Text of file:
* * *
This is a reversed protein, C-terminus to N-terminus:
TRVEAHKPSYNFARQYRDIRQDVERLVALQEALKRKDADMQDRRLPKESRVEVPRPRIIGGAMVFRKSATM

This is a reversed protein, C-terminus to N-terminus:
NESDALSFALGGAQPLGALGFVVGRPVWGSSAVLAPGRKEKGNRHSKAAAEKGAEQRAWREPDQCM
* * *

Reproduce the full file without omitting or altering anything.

This is a reversed protein, C-terminus to N-terminus:
TRVEAHKPSYNFARQYRDIRQDVERLVALQEALKRKDADMQDRRLPKESRVEVPRPRIIGGAMVFRKSATM

This is a reversed protein, C-terminus to N-terminus:
NESDALSFALGGAQPLGALGFVVGRPVWGSSAVLAPGRKEKGNRHSKAAAEKGAEQRAWREPDQCM